We had so much data and so many responses that I had to hire an entire team of researchers and psychologists to help me sift through it and make sense of it all.

But through all this research, we discovered a couple of really important things.

First of all, not all fear is created equal. We all experience fear but we all experience it a little bit differently. We all have our own fear fingerprint that is completely unique to us.

And although fear shows up differently for everyone, it does tend to show up in seven very distinct patterns, which I call the SEVEN FEAR ARCHETYPES.

Now each of these seven archetypes have both positive qualities and negative qualities. There’s a piece that’s serving you, and there is a piece that’s holding you back. And understanding how your fear is serving you is actually just as important as knowing how it’s holding you back.

But regardless of how it shows up, almost all of this fear happens subconsciously, beneath the surface. We don’t actually know that’s what’s going on.

And so whether you call it fear or anxiety or worry or perfectionism or overwhelm or anything else, the end result is the same. We experience it as truth. And we think well that’s just the way that I’m wired.

But that is what makes identifying your fear archetype so powerful. It’s sort of like going to the doctor, because you have a stomachache. Before the doctor can help you, he needs to know: do you have a gas bubble or do you have cancer, because those are two very different things.

Your fear is the same way. Without a diagnosis, there can be no cure. But on the flip side, the simple act of identifying and understanding how your fear is showing up is the instant insight into your own behavior and thought patterns that allows you to start changing them.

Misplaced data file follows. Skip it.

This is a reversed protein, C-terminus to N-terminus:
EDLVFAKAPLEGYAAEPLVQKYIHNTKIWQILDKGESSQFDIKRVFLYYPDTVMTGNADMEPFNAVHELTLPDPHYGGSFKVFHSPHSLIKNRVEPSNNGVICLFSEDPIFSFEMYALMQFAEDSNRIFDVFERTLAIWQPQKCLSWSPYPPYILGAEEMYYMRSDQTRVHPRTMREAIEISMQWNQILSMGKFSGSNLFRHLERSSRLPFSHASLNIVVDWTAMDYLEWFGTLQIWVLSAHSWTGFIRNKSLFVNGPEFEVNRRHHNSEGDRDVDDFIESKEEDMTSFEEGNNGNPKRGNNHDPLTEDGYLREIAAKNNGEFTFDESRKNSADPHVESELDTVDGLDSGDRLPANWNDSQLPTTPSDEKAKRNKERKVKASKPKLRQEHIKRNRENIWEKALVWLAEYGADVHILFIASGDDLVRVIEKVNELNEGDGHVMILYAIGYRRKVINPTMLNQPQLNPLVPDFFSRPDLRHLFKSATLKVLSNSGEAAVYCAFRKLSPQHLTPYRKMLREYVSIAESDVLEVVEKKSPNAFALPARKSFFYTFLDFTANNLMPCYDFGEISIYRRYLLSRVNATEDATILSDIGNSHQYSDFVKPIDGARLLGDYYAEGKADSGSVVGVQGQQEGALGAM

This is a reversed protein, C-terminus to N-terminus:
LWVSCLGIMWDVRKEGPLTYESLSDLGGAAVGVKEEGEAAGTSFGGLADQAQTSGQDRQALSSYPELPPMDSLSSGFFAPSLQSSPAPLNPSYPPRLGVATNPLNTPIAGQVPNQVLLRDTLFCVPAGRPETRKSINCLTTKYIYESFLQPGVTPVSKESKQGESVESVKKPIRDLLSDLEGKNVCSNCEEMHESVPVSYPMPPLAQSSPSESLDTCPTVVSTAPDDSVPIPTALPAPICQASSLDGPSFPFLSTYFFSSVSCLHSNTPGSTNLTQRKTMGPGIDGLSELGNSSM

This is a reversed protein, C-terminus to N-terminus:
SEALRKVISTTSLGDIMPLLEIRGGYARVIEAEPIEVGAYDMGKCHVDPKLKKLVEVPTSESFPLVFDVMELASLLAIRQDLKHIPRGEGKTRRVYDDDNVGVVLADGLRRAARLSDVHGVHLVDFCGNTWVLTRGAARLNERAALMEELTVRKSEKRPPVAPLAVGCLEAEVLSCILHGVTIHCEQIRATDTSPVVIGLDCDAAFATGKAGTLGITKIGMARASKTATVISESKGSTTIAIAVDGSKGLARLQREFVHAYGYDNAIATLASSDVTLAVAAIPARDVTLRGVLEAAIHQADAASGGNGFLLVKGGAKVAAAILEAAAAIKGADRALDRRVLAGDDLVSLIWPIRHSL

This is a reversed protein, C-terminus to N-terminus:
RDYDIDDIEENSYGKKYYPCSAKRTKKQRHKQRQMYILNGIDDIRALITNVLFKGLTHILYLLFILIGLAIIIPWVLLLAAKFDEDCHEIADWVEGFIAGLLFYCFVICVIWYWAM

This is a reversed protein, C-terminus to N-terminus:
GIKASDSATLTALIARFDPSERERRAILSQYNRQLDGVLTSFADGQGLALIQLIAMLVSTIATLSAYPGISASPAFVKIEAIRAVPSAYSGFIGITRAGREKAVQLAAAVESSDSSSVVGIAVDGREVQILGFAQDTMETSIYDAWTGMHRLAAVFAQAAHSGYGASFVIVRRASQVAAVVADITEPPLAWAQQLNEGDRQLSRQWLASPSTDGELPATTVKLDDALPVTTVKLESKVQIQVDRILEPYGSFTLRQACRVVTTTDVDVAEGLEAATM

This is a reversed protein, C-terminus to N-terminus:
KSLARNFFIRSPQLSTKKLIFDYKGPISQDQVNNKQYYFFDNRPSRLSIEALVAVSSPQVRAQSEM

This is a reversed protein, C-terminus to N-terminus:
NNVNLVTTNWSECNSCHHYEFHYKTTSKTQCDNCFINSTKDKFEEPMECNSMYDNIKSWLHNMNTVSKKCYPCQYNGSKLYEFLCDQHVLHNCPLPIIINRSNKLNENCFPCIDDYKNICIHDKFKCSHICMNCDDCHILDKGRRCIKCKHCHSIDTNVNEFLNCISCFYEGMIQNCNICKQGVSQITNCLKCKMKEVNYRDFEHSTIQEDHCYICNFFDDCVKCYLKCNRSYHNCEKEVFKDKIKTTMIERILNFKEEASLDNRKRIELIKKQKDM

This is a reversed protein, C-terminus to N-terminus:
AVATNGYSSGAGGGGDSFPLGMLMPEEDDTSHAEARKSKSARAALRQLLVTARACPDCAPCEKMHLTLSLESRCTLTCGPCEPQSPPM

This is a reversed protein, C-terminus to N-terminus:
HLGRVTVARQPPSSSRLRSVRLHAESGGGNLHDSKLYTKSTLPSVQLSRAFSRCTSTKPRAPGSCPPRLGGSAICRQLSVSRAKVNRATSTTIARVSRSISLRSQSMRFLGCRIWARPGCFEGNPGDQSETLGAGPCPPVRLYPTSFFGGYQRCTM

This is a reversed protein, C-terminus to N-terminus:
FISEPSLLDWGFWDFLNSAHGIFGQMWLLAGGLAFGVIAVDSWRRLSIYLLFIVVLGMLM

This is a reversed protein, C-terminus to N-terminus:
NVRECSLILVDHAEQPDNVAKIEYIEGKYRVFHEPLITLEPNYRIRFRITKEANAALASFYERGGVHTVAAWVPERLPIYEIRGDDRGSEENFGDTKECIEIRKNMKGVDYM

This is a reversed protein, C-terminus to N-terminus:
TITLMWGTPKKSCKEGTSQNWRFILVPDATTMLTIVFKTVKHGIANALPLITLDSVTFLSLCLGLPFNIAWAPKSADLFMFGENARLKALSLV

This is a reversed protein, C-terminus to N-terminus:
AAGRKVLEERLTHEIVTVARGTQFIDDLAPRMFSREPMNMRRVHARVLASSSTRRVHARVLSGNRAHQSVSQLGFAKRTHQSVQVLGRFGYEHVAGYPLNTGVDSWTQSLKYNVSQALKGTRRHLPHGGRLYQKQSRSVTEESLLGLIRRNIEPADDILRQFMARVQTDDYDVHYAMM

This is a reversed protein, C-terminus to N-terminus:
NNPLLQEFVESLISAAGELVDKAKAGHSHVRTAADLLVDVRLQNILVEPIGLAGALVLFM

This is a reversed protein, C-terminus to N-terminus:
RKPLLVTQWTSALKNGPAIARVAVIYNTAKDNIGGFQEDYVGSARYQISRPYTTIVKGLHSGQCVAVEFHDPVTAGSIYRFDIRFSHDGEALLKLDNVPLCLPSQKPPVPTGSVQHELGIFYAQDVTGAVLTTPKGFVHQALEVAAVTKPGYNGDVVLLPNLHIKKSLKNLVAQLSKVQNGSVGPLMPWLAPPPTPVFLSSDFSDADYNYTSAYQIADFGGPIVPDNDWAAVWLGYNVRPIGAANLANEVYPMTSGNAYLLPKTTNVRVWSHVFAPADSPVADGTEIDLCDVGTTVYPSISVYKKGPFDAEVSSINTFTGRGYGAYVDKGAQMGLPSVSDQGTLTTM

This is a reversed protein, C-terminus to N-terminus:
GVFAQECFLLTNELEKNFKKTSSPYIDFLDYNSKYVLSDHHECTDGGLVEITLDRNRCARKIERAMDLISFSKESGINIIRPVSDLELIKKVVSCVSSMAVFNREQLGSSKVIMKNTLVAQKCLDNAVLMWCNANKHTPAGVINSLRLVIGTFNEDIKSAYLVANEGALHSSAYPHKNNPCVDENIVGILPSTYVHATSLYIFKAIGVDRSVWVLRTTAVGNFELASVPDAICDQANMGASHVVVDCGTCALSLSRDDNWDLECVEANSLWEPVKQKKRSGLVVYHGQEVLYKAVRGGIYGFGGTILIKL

So at this point, you’re probably wondering: Well what’s my fear archetype?

So listen closely as I go through them, see if you can identify yourself, or maybe just figure out what’s wrong with all your friends.


First of all, the procrastinator, also known as the Perfectionist. You probably spend a lot of time doing research and getting organized. And you are always tweaking things right until the last minute.

Now you are the person that takes six months to pick out a car, because you are so afraid of making the wrong choice. You hate making mistakes, and that can also sometimes show up as a fear of commitment or a fear of getting started.

On the plus side, though, you tend to do very good work and have a high attention to detail, which is something you probably take a lot of pride in.


Or maybe you’re the People Pleaser. If so, the fear that holds you back is a fear of being judged and a fear of letting people down, because you care a lot about what other people think. In fact, probably too much, and as a result, you can struggle with setting boundaries or saying no.

For you, situations like sitting in a meeting can feel like torture, because you will sit there and not say a word even when you disagree just because you don’t want to be the one to cause waves or to make anyone mad.

But as a people pleaser, you do tend to do a really good job of getting along with almost everyone and you tend to be popular and well-liked.


And then there’s the Rule Follower. Now you know that there is always a right way to do things and a proven path that should be followed, right? You don’t like straying from that path; you don’t even like it when other people stray away from that path.